The power grid has evolved over the last century to meet the demands of many different customers. From REA’s and co-ops to industrials, grid connections have been engineered to deliver during peak consumption periods over their projected lifespan. Designing for the lifespan of transmission and distribution decades ago would have used a percentage estimate for increase in annual demand, as no other options were possible. Without load shedding, shifting and demand response (DR) technologies of the last decade, design would have been an open-ended exercise – the engineers would have chosen a number they thought appropriate and designed accordingly. And this still may have been design practice today.
As the grid has matured, load has increased. The increase in load may have matched the original design estimates, but in many cases unanticipated increases happened. Costs to construct new T&D escalated along with the value of the power it carries, and efforts to reduce stress on the system during peak times have been successful. Getting the most bang for each dollar invested in load shifting, shedding and demand side management systems meant going working with large industrials and commercials whose power use could justify the expense of additional communications and equipment. Along with their substantial power use came predictability and the ability to measure changes directly at the power buyers’ meter. Savings and ROI could be calculated. All of these efforts reduced peak load on the grid and extended the lifespan of T&D assets.
With a good percentage of “shift-able” and “shed-able” loads now “responding” in some form, peak loads on the grid are still approaching the T&D capacity of the infrastructure in many areas. While numbers vary, 60 percent of peak load could be coming from residential customer demands – but residential customers don’t know it. To residential customers the grid is a black box – energy magically comes out. A window from each residence into that black box is the final frontier for DR tools that could again extend the life span and improve utilization of T&D assets.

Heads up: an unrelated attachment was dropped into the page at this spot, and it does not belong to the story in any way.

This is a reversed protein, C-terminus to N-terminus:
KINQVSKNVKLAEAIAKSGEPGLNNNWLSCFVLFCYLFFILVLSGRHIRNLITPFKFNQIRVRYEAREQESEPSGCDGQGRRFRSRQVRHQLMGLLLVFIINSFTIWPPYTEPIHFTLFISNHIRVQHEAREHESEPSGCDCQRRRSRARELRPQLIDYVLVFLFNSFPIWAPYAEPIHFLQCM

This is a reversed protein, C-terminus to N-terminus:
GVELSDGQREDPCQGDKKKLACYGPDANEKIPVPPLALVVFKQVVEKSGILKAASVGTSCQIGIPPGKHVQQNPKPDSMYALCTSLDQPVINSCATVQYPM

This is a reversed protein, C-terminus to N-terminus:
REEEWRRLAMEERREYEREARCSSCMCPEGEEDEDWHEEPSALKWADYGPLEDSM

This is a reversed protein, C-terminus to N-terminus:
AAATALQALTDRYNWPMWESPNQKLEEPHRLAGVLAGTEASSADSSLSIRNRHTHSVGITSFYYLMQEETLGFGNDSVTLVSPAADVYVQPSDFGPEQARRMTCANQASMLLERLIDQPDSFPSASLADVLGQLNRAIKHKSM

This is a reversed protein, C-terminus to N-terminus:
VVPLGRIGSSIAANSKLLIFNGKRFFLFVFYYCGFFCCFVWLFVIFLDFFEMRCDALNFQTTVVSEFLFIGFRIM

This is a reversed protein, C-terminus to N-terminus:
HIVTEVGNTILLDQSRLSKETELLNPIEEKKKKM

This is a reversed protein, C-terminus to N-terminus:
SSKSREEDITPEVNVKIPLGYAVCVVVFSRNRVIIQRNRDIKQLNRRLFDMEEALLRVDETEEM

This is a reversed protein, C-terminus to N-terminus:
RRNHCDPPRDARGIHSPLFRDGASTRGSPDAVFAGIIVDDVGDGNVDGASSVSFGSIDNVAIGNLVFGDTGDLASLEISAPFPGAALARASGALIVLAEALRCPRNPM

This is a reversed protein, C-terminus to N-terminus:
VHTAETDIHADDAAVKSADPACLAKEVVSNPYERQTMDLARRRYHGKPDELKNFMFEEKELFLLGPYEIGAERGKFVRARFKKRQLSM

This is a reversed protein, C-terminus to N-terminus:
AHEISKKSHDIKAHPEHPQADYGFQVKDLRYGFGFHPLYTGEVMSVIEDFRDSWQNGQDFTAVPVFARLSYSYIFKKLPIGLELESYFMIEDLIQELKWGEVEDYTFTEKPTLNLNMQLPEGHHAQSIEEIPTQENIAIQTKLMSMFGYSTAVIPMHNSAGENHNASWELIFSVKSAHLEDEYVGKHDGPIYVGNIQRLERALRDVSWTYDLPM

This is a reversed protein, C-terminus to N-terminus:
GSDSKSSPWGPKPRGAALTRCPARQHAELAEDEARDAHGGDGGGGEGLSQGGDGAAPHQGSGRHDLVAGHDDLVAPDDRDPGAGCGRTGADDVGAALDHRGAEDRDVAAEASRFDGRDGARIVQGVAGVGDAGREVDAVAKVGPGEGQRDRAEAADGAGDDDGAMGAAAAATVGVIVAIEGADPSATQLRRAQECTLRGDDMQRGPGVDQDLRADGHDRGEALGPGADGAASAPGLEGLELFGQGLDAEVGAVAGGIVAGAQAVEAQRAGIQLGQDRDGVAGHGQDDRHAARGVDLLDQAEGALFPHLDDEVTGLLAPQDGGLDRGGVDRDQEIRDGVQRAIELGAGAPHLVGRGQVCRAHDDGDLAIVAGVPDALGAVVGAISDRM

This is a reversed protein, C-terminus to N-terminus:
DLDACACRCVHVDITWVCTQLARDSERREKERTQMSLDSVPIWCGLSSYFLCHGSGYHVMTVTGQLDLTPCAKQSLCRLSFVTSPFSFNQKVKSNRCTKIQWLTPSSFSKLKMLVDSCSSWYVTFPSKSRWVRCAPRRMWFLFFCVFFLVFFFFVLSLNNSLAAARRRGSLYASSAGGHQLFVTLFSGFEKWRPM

Current Solutions are “Meter-Centric”
It has taken some crises to bring T&D issues to public attention, but what seems to be an obvious remedy – mass residential DR – is still elusive. Why? DR strategies to date are “meter-centric,” meaning the meter has to be changed as a first step to DR and automating homes. That could take years. Savings to small power users may not justify the cost. Predicting the “respons-ability” is a guess too, but, remember the grid is a black box that customers have never had information from before. These high costs and unpredictable effectiveness issues have stalled previous efforts. “Response-abling” messages need to come from the grid. Communications equipment must, at a minimum, make people aware of grid situations so that they have something to respond to. But communication has its price. The lower the cost, the better the coverage and the more likely it would reach every customer. A message datacast that could be seen and heard in residences would give the ability and awareness of when to respond. How much response comes back will be directly related to the number of customers getting the message – particularly for people without automated equipment who are likely 95 percent of the residential market. The most reliable responses are automated, but without new grid-aware appliances, an electrician is needed to wire the home – either way it costs, and the penetration of DR into the residential customer base will depend directly on the cost of the system to make it work.